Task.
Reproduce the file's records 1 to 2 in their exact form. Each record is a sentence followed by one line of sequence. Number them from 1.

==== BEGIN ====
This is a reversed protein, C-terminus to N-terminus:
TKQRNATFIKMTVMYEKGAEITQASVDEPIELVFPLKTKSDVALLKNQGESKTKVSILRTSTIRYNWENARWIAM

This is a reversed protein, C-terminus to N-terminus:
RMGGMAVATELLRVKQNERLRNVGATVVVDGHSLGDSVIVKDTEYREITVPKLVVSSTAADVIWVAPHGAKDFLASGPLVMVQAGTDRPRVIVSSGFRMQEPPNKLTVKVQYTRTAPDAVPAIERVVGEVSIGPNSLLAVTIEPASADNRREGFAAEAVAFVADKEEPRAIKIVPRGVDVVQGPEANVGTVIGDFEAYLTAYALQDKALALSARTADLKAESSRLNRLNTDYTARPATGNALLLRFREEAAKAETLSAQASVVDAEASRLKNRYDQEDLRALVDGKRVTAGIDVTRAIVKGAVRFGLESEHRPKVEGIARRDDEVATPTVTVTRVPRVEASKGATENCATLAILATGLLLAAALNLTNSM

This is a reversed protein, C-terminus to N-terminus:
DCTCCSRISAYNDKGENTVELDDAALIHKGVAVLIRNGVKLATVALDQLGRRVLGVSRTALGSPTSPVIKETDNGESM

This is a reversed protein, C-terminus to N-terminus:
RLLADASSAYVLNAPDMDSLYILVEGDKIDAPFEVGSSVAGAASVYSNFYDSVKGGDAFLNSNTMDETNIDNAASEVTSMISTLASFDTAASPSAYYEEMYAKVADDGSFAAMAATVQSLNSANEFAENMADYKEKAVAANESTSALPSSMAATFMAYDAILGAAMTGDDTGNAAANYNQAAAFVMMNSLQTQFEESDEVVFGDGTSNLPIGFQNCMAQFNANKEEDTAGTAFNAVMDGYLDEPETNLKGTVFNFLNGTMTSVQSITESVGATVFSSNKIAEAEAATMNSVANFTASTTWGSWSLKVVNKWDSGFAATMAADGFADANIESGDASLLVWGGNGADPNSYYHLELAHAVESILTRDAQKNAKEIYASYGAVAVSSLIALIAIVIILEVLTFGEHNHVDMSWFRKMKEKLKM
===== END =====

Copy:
This is a reversed protein, C-terminus to N-terminus:
TKQRNATFIKMTVMYEKGAEITQASVDEPIELVFPLKTKSDVALLKNQGESKTKVSILRTSTIRYNWENARWIAM

This is a reversed protein, C-terminus to N-terminus:
RMGGMAVATELLRVKQNERLRNVGATVVVDGHSLGDSVIVKDTEYREITVPKLVVSSTAADVIWVAPHGAKDFLASGPLVMVQAGTDRPRVIVSSGFRMQEPPNKLTVKVQYTRTAPDAVPAIERVVGEVSIGPNSLLAVTIEPASADNRREGFAAEAVAFVADKEEPRAIKIVPRGVDVVQGPEANVGTVIGDFEAYLTAYALQDKALALSARTADLKAESSRLNRLNTDYTARPATGNALLLRFREEAAKAETLSAQASVVDAEASRLKNRYDQEDLRALVDGKRVTAGIDVTRAIVKGAVRFGLESEHRPKVEGIARRDDEVATPTVTVTRVPRVEASKGATENCATLAILATGLLLAAALNLTNSM